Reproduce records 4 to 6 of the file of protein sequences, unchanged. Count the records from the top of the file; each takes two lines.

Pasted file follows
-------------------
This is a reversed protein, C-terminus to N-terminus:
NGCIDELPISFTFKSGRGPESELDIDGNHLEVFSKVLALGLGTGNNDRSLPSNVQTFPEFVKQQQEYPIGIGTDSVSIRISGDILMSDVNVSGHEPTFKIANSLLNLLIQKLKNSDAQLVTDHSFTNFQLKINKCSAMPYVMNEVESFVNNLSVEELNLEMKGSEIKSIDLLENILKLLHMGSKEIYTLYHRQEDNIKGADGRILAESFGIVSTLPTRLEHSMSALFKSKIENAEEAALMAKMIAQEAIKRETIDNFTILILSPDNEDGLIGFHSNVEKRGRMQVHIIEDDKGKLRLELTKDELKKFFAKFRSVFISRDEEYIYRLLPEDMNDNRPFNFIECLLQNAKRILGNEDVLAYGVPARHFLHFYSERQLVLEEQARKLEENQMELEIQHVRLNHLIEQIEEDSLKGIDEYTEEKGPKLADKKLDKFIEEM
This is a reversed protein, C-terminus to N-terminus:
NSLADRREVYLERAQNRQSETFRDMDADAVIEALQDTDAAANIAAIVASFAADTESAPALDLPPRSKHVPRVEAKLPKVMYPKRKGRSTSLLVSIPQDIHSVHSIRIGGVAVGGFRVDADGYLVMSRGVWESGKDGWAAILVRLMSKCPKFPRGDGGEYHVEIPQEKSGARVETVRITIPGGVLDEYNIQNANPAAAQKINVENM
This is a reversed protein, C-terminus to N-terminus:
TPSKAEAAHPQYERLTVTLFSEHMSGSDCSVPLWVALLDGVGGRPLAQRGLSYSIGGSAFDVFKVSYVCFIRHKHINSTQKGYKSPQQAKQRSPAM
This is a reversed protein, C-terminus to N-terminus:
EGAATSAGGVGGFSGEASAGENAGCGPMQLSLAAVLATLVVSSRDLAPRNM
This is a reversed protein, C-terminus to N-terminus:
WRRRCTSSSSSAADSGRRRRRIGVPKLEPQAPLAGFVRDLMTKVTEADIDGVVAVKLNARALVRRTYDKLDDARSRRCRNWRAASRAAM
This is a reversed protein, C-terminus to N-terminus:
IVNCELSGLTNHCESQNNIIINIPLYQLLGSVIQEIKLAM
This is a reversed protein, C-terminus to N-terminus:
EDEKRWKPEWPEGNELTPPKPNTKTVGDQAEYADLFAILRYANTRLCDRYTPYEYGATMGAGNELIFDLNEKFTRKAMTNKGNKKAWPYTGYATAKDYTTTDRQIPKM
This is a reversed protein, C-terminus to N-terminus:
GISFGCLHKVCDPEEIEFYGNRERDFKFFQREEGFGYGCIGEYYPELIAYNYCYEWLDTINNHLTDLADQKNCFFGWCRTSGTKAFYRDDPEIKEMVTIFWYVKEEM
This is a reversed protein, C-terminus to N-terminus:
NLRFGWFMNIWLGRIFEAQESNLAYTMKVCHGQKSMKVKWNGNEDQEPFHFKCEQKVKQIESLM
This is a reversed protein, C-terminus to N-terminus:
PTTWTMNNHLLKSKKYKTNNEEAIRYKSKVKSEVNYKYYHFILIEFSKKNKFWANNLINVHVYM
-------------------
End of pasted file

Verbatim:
This is a reversed protein, C-terminus to N-terminus:
EGAATSAGGVGGFSGEASAGENAGCGPMQLSLAAVLATLVVSSRDLAPRNM
This is a reversed protein, C-terminus to N-terminus:
WRRRCTSSSSSAADSGRRRRRIGVPKLEPQAPLAGFVRDLMTKVTEADIDGVVAVKLNARALVRRTYDKLDDARSRRCRNWRAASRAAM
This is a reversed protein, C-terminus to N-terminus:
IVNCELSGLTNHCESQNNIIINIPLYQLLGSVIQEIKLAM